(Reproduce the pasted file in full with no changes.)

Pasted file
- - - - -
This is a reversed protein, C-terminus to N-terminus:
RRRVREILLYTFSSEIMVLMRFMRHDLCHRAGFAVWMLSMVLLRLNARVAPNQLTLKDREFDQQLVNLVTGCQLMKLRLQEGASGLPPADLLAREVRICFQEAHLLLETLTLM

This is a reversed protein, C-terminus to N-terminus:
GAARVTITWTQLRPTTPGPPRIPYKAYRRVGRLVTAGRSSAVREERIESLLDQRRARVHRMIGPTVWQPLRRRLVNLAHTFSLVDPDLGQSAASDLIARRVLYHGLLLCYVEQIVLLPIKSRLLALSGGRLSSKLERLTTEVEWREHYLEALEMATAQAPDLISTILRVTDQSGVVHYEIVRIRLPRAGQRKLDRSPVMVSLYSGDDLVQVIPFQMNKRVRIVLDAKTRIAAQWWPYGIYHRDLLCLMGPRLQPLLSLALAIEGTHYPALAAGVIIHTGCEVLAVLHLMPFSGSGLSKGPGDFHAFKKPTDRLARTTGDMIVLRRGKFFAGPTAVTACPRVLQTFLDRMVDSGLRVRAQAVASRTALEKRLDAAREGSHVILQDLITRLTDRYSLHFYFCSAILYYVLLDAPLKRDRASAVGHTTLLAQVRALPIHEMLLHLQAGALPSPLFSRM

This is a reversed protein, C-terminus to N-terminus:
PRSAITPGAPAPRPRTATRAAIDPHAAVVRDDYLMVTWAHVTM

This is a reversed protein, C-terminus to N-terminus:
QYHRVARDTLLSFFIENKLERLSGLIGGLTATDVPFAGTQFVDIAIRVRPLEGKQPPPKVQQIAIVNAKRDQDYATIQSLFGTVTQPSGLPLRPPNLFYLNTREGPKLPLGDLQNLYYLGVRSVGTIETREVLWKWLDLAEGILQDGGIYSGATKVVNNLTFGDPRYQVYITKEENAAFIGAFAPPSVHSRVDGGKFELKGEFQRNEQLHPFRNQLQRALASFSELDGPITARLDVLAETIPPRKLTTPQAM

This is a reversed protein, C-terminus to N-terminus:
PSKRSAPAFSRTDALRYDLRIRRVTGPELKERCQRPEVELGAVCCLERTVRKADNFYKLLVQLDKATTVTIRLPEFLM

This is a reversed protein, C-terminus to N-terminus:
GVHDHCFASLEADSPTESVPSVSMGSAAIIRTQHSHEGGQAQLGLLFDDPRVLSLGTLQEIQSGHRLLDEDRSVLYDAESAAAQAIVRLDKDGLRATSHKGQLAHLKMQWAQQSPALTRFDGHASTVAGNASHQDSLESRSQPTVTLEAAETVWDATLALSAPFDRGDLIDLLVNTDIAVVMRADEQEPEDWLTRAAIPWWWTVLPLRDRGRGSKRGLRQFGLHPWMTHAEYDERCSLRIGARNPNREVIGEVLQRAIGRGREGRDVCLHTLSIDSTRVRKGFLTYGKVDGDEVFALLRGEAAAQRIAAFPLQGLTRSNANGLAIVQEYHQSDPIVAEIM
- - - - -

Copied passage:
This is a reversed protein, C-terminus to N-terminus:
RRRVREILLYTFSSEIMVLMRFMRHDLCHRAGFAVWMLSMVLLRLNARVAPNQLTLKDREFDQQLVNLVTGCQLMKLRLQEGASGLPPADLLAREVRICFQEAHLLLETLTLM

This is a reversed protein, C-terminus to N-terminus:
GAARVTITWTQLRPTTPGPPRIPYKAYRRVGRLVTAGRSSAVREERIESLLDQRRARVHRMIGPTVWQPLRRRLVNLAHTFSLVDPDLGQSAASDLIARRVLYHGLLLCYVEQIVLLPIKSRLLALSGGRLSSKLERLTTEVEWREHYLEALEMATAQAPDLISTILRVTDQSGVVHYEIVRIRLPRAGQRKLDRSPVMVSLYSGDDLVQVIPFQMNKRVRIVLDAKTRIAAQWWPYGIYHRDLLCLMGPRLQPLLSLALAIEGTHYPALAAGVIIHTGCEVLAVLHLMPFSGSGLSKGPGDFHAFKKPTDRLARTTGDMIVLRRGKFFAGPTAVTACPRVLQTFLDRMVDSGLRVRAQAVASRTALEKRLDAAREGSHVILQDLITRLTDRYSLHFYFCSAILYYVLLDAPLKRDRASAVGHTTLLAQVRALPIHEMLLHLQAGALPSPLFSRM

This is a reversed protein, C-terminus to N-terminus:
PRSAITPGAPAPRPRTATRAAIDPHAAVVRDDYLMVTWAHVTM

This is a reversed protein, C-terminus to N-terminus:
QYHRVARDTLLSFFIENKLERLSGLIGGLTATDVPFAGTQFVDIAIRVRPLEGKQPPPKVQQIAIVNAKRDQDYATIQSLFGTVTQPSGLPLRPPNLFYLNTREGPKLPLGDLQNLYYLGVRSVGTIETREVLWKWLDLAEGILQDGGIYSGATKVVNNLTFGDPRYQVYITKEENAAFIGAFAPPSVHSRVDGGKFELKGEFQRNEQLHPFRNQLQRALASFSELDGPITARLDVLAETIPPRKLTTPQAM

This is a reversed protein, C-terminus to N-terminus:
PSKRSAPAFSRTDALRYDLRIRRVTGPELKERCQRPEVELGAVCCLERTVRKADNFYKLLVQLDKATTVTIRLPEFLM

This is a reversed protein, C-terminus to N-terminus:
GVHDHCFASLEADSPTESVPSVSMGSAAIIRTQHSHEGGQAQLGLLFDDPRVLSLGTLQEIQSGHRLLDEDRSVLYDAESAAAQAIVRLDKDGLRATSHKGQLAHLKMQWAQQSPALTRFDGHASTVAGNASHQDSLESRSQPTVTLEAAETVWDATLALSAPFDRGDLIDLLVNTDIAVVMRADEQEPEDWLTRAAIPWWWTVLPLRDRGRGSKRGLRQFGLHPWMTHAEYDERCSLRIGARNPNREVIGEVLQRAIGRGREGRDVCLHTLSIDSTRVRKGFLTYGKVDGDEVFALLRGEAAAQRIAAFPLQGLTRSNANGLAIVQEYHQSDPIVAEIM